I finished The Sportswriter last night, Richard Ford's first novel in his Bascombe Trilogy, and my 37th read from Time magazine's 100 greatest English language novels. It was an engaging read, one that kept pushing me forward, but one I'm still trying to figure out.
The story follows Frank Bascombe, recently divorced, resident of middle New Jersey, and, of course, a sportswriter. The book takes place over Easter weekend, starting with Bascombe and his ex-wife meeting at the grave site of their deceased son Ralph. While he seems mostly content, Bascombe still struggles with many things.
He still aches for his son Ralph, he's unsure if he should have given up his career as a novelist to be a sportswriter, and he seems to have a degree of regret about his divorce. He is having an affair with a nurse from Texas, who he tells himself he's ready to marry, but who the reader has a hard time seeing as a match. The Easter weekend then hits a couple of roadblocks, causing Bascombe to take a closer look at some parts of his life, take a closer look at himself.
Without a doubt, my favorite part of any good book is the characters within it. Whether I love them or hate them, well-developed characters can always engage me. They cause me to pull for or against them, and they allow me to have a vested interest in the outcome of the novel. It is the characters that will always be my litmus test for a book, while the plot or the style will always be secondary. So when I reflect on The Sportswriter, I'm sort of at a loss. Basically I'm unsure of what to think about Frank Bascombe.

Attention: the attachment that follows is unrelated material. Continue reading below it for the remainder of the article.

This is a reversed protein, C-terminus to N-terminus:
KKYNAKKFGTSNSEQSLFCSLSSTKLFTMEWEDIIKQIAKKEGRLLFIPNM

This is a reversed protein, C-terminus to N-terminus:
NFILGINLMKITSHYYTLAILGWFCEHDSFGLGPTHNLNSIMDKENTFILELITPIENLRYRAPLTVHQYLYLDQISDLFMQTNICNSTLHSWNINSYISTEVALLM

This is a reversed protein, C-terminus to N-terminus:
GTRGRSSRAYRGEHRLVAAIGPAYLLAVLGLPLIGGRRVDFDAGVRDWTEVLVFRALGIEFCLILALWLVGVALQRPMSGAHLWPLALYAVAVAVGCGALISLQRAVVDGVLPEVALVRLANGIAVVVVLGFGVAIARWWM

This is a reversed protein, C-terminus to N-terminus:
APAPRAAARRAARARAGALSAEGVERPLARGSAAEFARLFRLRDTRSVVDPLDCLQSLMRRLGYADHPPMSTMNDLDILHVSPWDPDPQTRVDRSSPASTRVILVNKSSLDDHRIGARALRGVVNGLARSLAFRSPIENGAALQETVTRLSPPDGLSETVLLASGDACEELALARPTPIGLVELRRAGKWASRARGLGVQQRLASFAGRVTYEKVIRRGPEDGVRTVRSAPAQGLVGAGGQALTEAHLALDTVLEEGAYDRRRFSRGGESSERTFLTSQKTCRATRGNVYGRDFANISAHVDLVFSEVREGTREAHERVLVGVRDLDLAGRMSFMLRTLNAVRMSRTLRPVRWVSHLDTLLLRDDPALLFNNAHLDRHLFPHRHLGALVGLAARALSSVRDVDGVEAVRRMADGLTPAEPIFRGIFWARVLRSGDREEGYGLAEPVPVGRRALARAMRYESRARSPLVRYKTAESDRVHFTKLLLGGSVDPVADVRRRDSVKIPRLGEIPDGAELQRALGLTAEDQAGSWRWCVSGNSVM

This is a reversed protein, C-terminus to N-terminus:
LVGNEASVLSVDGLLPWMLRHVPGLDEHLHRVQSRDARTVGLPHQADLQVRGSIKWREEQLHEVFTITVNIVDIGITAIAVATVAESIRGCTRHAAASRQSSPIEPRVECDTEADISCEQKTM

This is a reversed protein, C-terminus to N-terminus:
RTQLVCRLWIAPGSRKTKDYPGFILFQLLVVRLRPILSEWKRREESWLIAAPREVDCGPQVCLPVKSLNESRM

There isn't really anything spectacular about Frank Bascombe. He doesn't have a terribly interesting job like, say Alec Leamas in The Spy Who Came in From the Cold, and he isn't really going through any extraordinary experiences like Scarlett O'Hara in Gone With the Wind. He's just an average guy, with a house in the suburbs, an alright job, a couple of kids, an ex-wife and an uncertain future. Really, he sounds like half the people out there. Of course ordinary isn't what people read books for, and it's much more diffcult to make interesting. I think it speaks to the quality of the writing when such an ordinary character in such an ordinary situation, can be interesting.
But I think in a way, it was his common existence that made him interesting. Finally, there wasn't a character with some crazy job you only see in the movies, nor was he going through some kinds of traumatic event we only read about in history books. He's just plodding through life at age 38 wondering what to do next, questioning himself, his motives, and his goals. Bascombe reflects on years gone by, and wonders if he made the right decision. He looks at some of his present situations and wonders if he's headed in the right direction. Who amongst us doesn't do the same?
You can read TIME's original review from May 24, 1986 right here.
For my next book, I'll be reading Rabbit, Run by John Updike. Like The Sportswriter, its' sequel won the Pulitzer Prize. In fact, two sequels to Rabbit, Run did; both Rabbit is Rich and Rabbit at Rest.